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Janesville school fails requirements

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Jason Smathers
June 9, 2010
— Edison Middle School is on notice from the Department of Public Instruction after failing to meet requirements of the No Child Left Behind Act.

While all other Janesville schools met requirements for the state’s Adequate Yearly Progress review, Edison missed the mark this year on reading standards for students with disabilities.


All schools are required to have 74 percent of students and student subgroups, such as racial categories and disabled students, score at least proficient or advanced on the Wisconsin Knowledge and Concepts Exam. This year, only 33 percent of Edison’s special education students scored proficient or higher.


Edison met progress standards in 2008-09 but missed the mark in 2005-06 and 2007-08. During the last five years, Edison students with disabilities never reached the required 74 percent threshold on reading exams.


Incoming director of curriculum and instruction Dr. Kim Ehrhardt dealt with similar shortfalls during his tenure as principal of Franklin Middle School. Franklin’s students with disabilities did not meet Adequate Yearly Progress standards in 2006-07 and 2008-09. Ehrhardt said the district would respond at Edison just as it did at Franklin—by targeting weak areas in specific test sections and providing intensive instruction for November’s test.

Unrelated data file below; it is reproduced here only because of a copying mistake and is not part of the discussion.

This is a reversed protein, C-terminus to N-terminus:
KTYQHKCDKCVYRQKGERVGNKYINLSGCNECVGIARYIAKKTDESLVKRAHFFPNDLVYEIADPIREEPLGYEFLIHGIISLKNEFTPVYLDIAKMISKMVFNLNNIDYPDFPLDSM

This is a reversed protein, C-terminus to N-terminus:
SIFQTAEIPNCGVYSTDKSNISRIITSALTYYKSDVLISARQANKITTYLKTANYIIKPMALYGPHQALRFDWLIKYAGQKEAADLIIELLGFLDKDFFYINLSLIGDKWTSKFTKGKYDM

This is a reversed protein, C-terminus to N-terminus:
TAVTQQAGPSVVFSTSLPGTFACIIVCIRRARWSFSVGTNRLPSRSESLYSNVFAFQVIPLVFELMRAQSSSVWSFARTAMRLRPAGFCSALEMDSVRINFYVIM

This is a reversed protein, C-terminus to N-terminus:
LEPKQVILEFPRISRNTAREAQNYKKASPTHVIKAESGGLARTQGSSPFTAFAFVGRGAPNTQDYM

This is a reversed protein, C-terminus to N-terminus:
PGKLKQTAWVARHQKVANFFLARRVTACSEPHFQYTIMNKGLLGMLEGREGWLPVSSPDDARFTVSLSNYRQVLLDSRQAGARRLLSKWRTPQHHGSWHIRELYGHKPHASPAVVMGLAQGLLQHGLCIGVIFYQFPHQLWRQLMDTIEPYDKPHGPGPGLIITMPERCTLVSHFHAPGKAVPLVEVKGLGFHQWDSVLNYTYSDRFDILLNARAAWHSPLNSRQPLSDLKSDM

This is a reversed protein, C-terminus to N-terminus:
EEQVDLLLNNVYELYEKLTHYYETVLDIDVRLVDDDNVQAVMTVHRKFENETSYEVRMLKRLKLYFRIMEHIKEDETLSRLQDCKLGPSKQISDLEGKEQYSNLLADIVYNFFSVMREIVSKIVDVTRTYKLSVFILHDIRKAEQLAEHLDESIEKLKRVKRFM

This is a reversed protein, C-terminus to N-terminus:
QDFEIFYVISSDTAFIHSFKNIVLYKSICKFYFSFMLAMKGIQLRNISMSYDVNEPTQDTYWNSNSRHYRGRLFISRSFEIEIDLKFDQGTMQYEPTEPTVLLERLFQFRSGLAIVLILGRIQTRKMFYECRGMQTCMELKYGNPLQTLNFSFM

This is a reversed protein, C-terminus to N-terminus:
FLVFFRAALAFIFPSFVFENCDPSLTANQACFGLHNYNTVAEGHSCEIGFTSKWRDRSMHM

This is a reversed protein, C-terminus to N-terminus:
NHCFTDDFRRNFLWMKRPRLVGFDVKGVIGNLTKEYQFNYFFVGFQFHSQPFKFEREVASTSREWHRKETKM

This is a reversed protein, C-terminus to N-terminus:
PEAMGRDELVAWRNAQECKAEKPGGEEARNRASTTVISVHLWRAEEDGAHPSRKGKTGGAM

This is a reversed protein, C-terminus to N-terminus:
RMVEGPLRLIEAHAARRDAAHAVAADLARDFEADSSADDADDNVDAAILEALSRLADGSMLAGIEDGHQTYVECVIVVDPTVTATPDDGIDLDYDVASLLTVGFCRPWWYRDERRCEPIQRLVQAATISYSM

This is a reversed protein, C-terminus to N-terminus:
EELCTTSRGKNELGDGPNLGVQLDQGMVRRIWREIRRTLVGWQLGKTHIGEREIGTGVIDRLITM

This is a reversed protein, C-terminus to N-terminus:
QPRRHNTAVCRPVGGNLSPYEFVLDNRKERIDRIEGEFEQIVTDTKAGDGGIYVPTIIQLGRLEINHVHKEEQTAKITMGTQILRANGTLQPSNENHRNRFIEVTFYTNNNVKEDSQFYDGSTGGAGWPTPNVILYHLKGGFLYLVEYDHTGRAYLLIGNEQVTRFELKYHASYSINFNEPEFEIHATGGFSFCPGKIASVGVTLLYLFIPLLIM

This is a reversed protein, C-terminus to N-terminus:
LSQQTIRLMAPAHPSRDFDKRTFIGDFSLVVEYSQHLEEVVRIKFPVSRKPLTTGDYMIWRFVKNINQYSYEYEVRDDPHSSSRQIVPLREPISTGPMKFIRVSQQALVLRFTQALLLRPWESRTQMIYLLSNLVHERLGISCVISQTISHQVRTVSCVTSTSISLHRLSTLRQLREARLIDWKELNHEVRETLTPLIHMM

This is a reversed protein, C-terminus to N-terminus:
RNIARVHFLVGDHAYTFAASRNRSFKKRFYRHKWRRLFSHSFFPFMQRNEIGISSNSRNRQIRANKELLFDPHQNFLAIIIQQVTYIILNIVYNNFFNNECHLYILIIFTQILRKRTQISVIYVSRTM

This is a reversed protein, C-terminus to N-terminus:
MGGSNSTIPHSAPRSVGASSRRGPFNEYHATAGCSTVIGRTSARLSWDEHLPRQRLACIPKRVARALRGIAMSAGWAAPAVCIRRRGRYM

“We just made sure that they [understood] it, and if they didn’t, we worked with them until they understood it,” Ehrhardt said. “I think the piece that helped students (at) Franklin, was that we made sure they went into these tests with confidence.”


Despite the gap with Edison’s students, Ehrhardt said the district will start focusing on a more “holistic” approach, which will focus on students in elementary school entering the sixth grade to prepare them adequately for the WKCE.


While Edison did not meet standards this year, it still is listed as satisfactory. Schools are not subject to sanctions until two straight years of Adequate Yearly Progress failure. After that, schools must create an improvement plan and offer parents the ability to send their child to a higher performing school in the district.


Wisconsin schools will be facing a bigger challenge next year, when proficiency standards in Wisconsin rise for both reading and mathematics. Schools will be required to have 80.5 percent of their students proficient in reading and 85.5 percent proficient in mathematics. The goal is to have 100 percent of students proficient in both areas by 2014.



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